Review Summary: Don't kill yourself just yet...1 of 1 thought this review was well written
There comes a point in every music elitists life when they find themselves listening to a lot of music that makes them feel like ***. Why? It's certainly not because they don't enjoy the music, on the contrary. When one's collection ends up stacked with classics, sometimes one needs to dive into the deep end of the music world, into the realm of bedroom black metal.
Take Angra Mainyu, the depressing as hell German band in question. If you're at all familiar with bare bones black metal, this band's only full length to date, Versunkenheit, won't hold any surprises. Stripped of all the bells and whistles that have made modern BM bands like Agalloch and Wolves In The Throne Room so successful, Angra Mainyu despite being quite a new band have maintained a very raw and desolate sound, reminiscent of old Darkthrone or Ulver's Nattens Madrigal. Given their classic approach to the genre, Angra Mainyu are not breaking any new ground with their brand of suicidal black metal, and as a result the music comes across as lethargic and uninspired (take 14 minute un-epic Lethargie).
Now given the obscurity of the band, I don't know if this is one person recording or a whole group, nor do I have the slightest clue about the lyrical themes, given none are published. However judging by the musical overtones present, I imagine it is the typical black metal affair of depression, misanthropy and death.
Now, without any knowledge of the lyrics or info on the band's backstory, there isn't much left to revel in other than the music itself; even the album art is so plain its hard to look at. So is the music itself any good? Yes and no. Even though the production is in trve fashion; paper thin and fuzzier than 70's pussy, the most glaring flaw with Versunkenheit is the fact that the music goes absolutely no where. Angra Mainyu keep it raw and simple, but unfortunately as far as songwriting goes, the band fails to compose anything of real interest.
Regarding the musicianship, well, it is raw black metal; technical skill doesn't bode well for any kvlt member of the genre lest they fall into the Deathspell Omega crowd. That's not saying the instrumentation is poor comparatively speaking, but its nothing special. The guitars hum out tremolo picked chords and strum out the occasional calm interlude, but can't write a memorable riff to save their lives.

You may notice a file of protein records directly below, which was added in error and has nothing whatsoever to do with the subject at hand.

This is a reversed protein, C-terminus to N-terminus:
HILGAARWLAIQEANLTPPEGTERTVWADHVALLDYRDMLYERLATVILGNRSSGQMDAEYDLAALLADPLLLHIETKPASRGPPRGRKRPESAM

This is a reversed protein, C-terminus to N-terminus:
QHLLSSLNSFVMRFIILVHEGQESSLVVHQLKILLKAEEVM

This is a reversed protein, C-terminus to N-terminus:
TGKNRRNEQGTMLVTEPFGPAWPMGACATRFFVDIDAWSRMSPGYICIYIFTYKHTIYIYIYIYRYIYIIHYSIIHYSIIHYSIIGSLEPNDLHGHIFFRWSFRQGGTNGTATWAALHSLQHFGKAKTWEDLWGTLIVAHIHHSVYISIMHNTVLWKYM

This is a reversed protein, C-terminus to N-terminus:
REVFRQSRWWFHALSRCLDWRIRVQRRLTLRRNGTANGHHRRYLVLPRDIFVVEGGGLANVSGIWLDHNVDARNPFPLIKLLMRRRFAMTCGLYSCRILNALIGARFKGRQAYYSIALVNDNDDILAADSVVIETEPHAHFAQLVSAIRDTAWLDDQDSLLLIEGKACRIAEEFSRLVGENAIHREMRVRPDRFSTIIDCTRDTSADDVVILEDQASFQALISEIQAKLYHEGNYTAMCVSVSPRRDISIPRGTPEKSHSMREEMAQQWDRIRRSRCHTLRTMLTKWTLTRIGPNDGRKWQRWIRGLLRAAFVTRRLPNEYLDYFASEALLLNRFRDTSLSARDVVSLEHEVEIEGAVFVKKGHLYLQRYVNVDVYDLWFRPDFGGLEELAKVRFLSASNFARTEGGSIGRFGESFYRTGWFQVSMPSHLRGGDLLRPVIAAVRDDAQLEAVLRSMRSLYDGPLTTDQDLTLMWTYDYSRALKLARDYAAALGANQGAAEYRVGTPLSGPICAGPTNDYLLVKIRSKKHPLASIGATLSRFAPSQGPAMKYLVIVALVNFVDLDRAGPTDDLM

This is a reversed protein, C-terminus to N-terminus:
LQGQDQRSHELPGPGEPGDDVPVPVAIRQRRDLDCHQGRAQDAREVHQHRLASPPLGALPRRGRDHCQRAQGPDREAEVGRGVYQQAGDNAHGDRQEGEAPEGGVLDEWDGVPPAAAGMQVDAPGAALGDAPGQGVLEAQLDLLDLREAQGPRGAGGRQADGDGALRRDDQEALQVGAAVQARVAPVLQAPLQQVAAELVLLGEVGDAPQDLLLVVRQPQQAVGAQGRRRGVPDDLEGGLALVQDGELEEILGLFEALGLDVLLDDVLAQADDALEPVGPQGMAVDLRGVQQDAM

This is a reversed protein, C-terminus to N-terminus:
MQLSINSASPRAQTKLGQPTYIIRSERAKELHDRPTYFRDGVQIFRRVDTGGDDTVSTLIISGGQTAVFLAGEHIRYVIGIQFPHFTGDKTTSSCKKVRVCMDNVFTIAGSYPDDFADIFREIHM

With the sonic foundation laid, the vocals are the only thing left in question. The vocal work isn't bad per-se, but again, present nothing exciting. The ghastly rasps are consistent and do their job, and fortunately the band was smart and put them a little lower in the mix. Because of this, the instrument's cold atmospheres can remain the focal point, with the vocal work acting as an added ambiance.
So Angra Mainyu, possessing only average musicianship, have to write moving and powerful song's to keep the listener's attention, and unfortunately it From opening track onward, there is a balance between dark, thick tones and calmer breaks in the action that serve to keep the album from falling prey to monotony. Furthermore, the subtle build-ups the drummer inserts into the vast and hollow soundscapes that flow in and out like a rising tide maintain at least a modicum of intellectual development of a musical idea.
Angra Mainyu have crafted a dark, depressing and raw black metal album that will only serve as a subtly despressing waste of 42 minutes. Unless you REALLY love depressive black metal, skip this release.